Madiba inspired school changes lives

Thursday, July 24, 2014

By Chris Bathembu

For many years, children in Mvezo village in the Eastern Cape – the birthplace of former President Nelson Mandela – have been forced to drop out of school after passing Grade 9. 

This is because the village did not have a high school and for those children who wanted to pursue education beyond Grade 9, it meant travelling to neighbouring towns such as Mthatha and Idutywa, which are situated far away from their homes.   

But the Mandela School of Science and Technology, which opened its doors in Mvezo earlier this year, is changing the lives of many of its pupils. It’s the first comprehensive science high school in the entire rural Transkei that offers subjects like Engineering and Information Technology. Now, government believes more similar schools are needed in rural areas.

President Jacob Zuma, who unveiled a statue of Nelson Mandela’s Grandfather Prince Mandela at the school recently, had nothing but praises for the school and its staff. President Zuma said government was serious about ensuring that all children in disadvantaged communities were exposed to science and technology at school.

 The idea for the school had been born when Madiba said he wanted a high school built in his birthplace. In 2010, telecommunications giant Siemens pledged million of rands towards the school’s construction.

“Nelson Mandela was serious about education, it is something that was close to his heart and wanted to see South Africa succeed,” President Zuma said in Mvezo during this year’s Mandela Day celebrations.  The statue, which stands in front of the imposing building, depicts an image of Prince Mandela who was Madiba’s grandfather, the son of King Ngubengcuka of the Thembu nation.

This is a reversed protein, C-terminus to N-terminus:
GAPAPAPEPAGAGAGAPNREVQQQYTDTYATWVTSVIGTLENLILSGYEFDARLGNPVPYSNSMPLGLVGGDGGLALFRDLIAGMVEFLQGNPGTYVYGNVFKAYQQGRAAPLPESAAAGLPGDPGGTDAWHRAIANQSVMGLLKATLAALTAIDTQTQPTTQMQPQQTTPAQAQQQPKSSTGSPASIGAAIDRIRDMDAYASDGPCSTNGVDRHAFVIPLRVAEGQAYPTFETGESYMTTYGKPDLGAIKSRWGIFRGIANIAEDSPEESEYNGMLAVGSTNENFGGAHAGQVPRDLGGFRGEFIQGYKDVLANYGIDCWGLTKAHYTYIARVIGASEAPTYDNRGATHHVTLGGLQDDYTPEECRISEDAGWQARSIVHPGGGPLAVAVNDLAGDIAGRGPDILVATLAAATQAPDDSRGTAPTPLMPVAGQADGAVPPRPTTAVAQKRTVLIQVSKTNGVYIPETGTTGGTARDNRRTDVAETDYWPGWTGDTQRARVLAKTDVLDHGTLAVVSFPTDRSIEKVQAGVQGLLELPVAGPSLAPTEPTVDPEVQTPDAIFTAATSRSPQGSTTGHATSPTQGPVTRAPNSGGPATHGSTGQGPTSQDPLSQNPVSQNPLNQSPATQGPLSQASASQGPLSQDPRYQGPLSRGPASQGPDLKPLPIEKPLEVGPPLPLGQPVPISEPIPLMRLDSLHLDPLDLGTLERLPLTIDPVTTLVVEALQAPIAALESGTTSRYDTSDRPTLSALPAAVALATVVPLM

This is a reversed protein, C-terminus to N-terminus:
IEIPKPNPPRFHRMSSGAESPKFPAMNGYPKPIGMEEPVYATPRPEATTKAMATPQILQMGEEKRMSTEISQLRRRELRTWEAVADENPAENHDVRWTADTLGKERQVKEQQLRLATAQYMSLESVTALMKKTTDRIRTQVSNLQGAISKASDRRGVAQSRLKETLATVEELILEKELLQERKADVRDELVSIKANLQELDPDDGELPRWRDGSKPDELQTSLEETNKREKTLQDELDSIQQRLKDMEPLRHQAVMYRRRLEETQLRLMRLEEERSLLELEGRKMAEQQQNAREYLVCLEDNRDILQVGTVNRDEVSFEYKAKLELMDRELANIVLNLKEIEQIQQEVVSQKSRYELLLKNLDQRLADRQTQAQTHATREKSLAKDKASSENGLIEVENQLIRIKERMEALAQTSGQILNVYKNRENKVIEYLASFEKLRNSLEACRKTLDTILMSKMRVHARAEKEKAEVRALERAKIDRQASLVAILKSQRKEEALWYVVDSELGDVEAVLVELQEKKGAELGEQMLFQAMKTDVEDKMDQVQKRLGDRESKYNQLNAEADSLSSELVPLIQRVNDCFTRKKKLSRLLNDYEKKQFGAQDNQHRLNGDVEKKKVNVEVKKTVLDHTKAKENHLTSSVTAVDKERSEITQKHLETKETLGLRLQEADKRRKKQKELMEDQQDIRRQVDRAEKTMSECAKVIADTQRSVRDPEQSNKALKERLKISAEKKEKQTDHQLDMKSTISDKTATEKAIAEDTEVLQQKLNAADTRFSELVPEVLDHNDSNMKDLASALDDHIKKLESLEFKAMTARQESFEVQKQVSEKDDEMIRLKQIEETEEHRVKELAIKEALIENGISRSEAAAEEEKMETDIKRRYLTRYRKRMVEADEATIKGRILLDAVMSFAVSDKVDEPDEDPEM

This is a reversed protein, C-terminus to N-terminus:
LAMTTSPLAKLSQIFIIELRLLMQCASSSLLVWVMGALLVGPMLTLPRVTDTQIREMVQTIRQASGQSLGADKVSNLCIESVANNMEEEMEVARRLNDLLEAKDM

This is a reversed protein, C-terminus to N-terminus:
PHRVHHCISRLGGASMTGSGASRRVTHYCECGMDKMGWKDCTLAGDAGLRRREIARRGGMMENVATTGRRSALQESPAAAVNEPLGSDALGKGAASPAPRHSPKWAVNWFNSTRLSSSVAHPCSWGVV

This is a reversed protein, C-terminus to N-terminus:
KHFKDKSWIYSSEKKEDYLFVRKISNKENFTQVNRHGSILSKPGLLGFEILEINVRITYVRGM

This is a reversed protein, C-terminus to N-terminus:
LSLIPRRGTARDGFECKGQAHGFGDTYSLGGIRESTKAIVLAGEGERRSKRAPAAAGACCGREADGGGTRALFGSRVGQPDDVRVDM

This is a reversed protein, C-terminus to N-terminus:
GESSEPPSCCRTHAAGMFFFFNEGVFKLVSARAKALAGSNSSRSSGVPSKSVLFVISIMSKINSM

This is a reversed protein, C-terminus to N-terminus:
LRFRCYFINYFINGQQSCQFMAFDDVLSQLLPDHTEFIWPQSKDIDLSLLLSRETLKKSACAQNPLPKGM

School Principal Pat Toni, in an interview with SAnews recently, said the school had brought about many changes for the rural community.  The school is highly resourced and has four laboratories and a fully-fledged library and IT Department, as well as an agricultural science department.

“We have very highly qualified teachers for science and mathematics. I think what the school has brought to this village is quality education - something unfortunately that children in rural areas are not used to,” says Toni.

Toni says the statue of Prince Mandela, unveiled by the president at the school, symbolises the active role that is being played by the community within the school.

“It also directs the school towards its roots. The school didn’t just appear; it has its roots embedded in the Mandela legacy.

“The community has embraced the school. We are receiving hundreds of applications and we cannot cope with the demand. Whenever we have a meeting, we have a full hall and the support is amazing.”

The school has brought opportunities that did not exist in the village before.

“It is a school that rises above others in as far as skills are concerned.  It has opened an opportunity for children to walk to the school as compared to the distance they had to travel to study at nearby towns. Science has moved from very far to just around the corner, we are very excited.”

The Mandela school will introduce its first Grade 12 class in 2016 and Toni says several universities have committed to grant bursaries to all deserving pupils from the school. One of the beneficiaries of the school is Nothobile Mapeyi. Her granddaughter Zukuswa was forced to leave home to stay with her aunt in Mthatha after she passed Grade 9 in 2012. But now Zukiswa will be able to do her matric at the Mandela school and will be staying with the family in Mvezo.

“It’s something that really makes me happy. I was not happy when my child had to leave but we had no choice because I wanted her to continue with her studies. Now we have this good school at our door step. The future is looking bright for her,” says Mapeyi.

There are also overseas universities that are lining up to take matriculants from the school after 2016.

“For these reasons, our emphasis is therefore on mathematics and technology because we know the expectation is very high and we are aware that these subjects will open many opportunities for our pupils,” Toni says.

He has promised a 100 per cent matric pass rate from his first group of Grade 12 learners in two years’ time.

“I don’t see a reason why our pupils should not perform at that level; we have everything they need for them to excel.  We expect the children not only to perform ordinary but we expect them to be broader in their research and studies. We inculcate ethos of hard work amongst our teachers and work ethics.

“We tell them they are not in an ordinary school - they are in a school that requires them to work double.” –

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